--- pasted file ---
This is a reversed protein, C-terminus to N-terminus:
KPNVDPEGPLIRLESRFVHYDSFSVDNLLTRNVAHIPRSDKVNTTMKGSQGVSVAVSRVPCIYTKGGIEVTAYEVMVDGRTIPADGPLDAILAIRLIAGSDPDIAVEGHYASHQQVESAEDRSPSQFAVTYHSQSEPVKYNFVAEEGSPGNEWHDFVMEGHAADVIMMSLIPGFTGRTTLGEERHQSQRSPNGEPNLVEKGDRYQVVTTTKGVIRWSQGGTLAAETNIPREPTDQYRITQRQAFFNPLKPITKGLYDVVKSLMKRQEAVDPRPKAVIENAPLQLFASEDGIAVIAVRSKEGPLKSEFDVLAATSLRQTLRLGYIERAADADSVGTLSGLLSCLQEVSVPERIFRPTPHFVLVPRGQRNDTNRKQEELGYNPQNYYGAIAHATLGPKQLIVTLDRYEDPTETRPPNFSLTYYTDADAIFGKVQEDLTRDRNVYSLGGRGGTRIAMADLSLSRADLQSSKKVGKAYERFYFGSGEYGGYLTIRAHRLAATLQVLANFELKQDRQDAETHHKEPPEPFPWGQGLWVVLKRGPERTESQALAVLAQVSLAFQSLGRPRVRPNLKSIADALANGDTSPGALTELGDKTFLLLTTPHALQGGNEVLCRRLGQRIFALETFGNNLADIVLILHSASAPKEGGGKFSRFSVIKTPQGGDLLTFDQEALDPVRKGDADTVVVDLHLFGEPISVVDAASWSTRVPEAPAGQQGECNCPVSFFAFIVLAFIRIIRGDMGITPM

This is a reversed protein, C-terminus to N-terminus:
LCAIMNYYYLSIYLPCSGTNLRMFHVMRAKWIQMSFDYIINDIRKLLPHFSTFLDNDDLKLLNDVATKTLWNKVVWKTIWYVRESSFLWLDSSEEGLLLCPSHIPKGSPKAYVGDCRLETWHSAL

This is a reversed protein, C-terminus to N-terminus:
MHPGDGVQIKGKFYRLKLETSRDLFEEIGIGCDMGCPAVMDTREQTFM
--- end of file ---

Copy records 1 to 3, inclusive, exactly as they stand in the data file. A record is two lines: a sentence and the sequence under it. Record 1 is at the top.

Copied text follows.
This is a reversed protein, C-terminus to N-terminus:
KPNVDPEGPLIRLESRFVHYDSFSVDNLLTRNVAHIPRSDKVNTTMKGSQGVSVAVSRVPCIYTKGGIEVTAYEVMVDGRTIPADGPLDAILAIRLIAGSDPDIAVEGHYASHQQVESAEDRSPSQFAVTYHSQSEPVKYNFVAEEGSPGNEWHDFVMEGHAADVIMMSLIPGFTGRTTLGEERHQSQRSPNGEPNLVEKGDRYQVVTTTKGVIRWSQGGTLAAETNIPREPTDQYRITQRQAFFNPLKPITKGLYDVVKSLMKRQEAVDPRPKAVIENAPLQLFASEDGIAVIAVRSKEGPLKSEFDVLAATSLRQTLRLGYIERAADADSVGTLSGLLSCLQEVSVPERIFRPTPHFVLVPRGQRNDTNRKQEELGYNPQNYYGAIAHATLGPKQLIVTLDRYEDPTETRPPNFSLTYYTDADAIFGKVQEDLTRDRNVYSLGGRGGTRIAMADLSLSRADLQSSKKVGKAYERFYFGSGEYGGYLTIRAHRLAATLQVLANFELKQDRQDAETHHKEPPEPFPWGQGLWVVLKRGPERTESQALAVLAQVSLAFQSLGRPRVRPNLKSIADALANGDTSPGALTELGDKTFLLLTTPHALQGGNEVLCRRLGQRIFALETFGNNLADIVLILHSASAPKEGGGKFSRFSVIKTPQGGDLLTFDQEALDPVRKGDADTVVVDLHLFGEPISVVDAASWSTRVPEAPAGQQGECNCPVSFFAFIVLAFIRIIRGDMGITPM

This is a reversed protein, C-terminus to N-terminus:
LCAIMNYYYLSIYLPCSGTNLRMFHVMRAKWIQMSFDYIINDIRKLLPHFSTFLDNDDLKLLNDVATKTLWNKVVWKTIWYVRESSFLWLDSSEEGLLLCPSHIPKGSPKAYVGDCRLETWHSAL

This is a reversed protein, C-terminus to N-terminus:
MHPGDGVQIKGKFYRLKLETSRDLFEEIGIGCDMGCPAVMDTREQTFM